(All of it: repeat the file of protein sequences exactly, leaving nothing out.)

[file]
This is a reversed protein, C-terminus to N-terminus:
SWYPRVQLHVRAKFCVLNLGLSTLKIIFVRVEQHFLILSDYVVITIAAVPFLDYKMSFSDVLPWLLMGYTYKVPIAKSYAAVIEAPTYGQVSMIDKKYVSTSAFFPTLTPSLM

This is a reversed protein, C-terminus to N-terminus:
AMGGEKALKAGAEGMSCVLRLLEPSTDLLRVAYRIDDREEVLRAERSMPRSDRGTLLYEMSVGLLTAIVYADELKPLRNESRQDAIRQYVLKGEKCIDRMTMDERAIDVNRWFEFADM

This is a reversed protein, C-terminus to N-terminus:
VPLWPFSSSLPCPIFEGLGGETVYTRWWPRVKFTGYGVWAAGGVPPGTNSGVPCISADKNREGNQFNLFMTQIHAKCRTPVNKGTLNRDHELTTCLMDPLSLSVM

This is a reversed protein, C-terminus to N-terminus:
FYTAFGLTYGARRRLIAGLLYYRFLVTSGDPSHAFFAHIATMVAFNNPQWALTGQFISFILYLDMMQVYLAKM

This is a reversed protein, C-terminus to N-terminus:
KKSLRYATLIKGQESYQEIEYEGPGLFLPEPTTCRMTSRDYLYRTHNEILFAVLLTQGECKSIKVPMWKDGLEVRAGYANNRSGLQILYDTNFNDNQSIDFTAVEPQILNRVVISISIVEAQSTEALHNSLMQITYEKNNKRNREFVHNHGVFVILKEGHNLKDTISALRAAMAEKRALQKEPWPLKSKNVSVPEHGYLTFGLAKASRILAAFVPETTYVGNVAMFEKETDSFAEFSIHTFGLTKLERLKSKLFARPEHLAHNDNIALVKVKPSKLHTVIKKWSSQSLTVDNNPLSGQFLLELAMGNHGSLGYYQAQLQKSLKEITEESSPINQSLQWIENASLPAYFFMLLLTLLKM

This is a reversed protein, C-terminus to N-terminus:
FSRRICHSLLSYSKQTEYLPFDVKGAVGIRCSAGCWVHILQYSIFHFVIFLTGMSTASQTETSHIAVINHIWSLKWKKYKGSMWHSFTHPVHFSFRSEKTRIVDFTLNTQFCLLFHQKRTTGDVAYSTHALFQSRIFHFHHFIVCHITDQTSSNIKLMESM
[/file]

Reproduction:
This is a reversed protein, C-terminus to N-terminus:
SWYPRVQLHVRAKFCVLNLGLSTLKIIFVRVEQHFLILSDYVVITIAAVPFLDYKMSFSDVLPWLLMGYTYKVPIAKSYAAVIEAPTYGQVSMIDKKYVSTSAFFPTLTPSLM

This is a reversed protein, C-terminus to N-terminus:
AMGGEKALKAGAEGMSCVLRLLEPSTDLLRVAYRIDDREEVLRAERSMPRSDRGTLLYEMSVGLLTAIVYADELKPLRNESRQDAIRQYVLKGEKCIDRMTMDERAIDVNRWFEFADM

This is a reversed protein, C-terminus to N-terminus:
VPLWPFSSSLPCPIFEGLGGETVYTRWWPRVKFTGYGVWAAGGVPPGTNSGVPCISADKNREGNQFNLFMTQIHAKCRTPVNKGTLNRDHELTTCLMDPLSLSVM

This is a reversed protein, C-terminus to N-terminus:
FYTAFGLTYGARRRLIAGLLYYRFLVTSGDPSHAFFAHIATMVAFNNPQWALTGQFISFILYLDMMQVYLAKM

This is a reversed protein, C-terminus to N-terminus:
KKSLRYATLIKGQESYQEIEYEGPGLFLPEPTTCRMTSRDYLYRTHNEILFAVLLTQGECKSIKVPMWKDGLEVRAGYANNRSGLQILYDTNFNDNQSIDFTAVEPQILNRVVISISIVEAQSTEALHNSLMQITYEKNNKRNREFVHNHGVFVILKEGHNLKDTISALRAAMAEKRALQKEPWPLKSKNVSVPEHGYLTFGLAKASRILAAFVPETTYVGNVAMFEKETDSFAEFSIHTFGLTKLERLKSKLFARPEHLAHNDNIALVKVKPSKLHTVIKKWSSQSLTVDNNPLSGQFLLELAMGNHGSLGYYQAQLQKSLKEITEESSPINQSLQWIENASLPAYFFMLLLTLLKM

This is a reversed protein, C-terminus to N-terminus:
FSRRICHSLLSYSKQTEYLPFDVKGAVGIRCSAGCWVHILQYSIFHFVIFLTGMSTASQTETSHIAVINHIWSLKWKKYKGSMWHSFTHPVHFSFRSEKTRIVDFTLNTQFCLLFHQKRTTGDVAYSTHALFQSRIFHFHHFIVCHITDQTSSNIKLMESM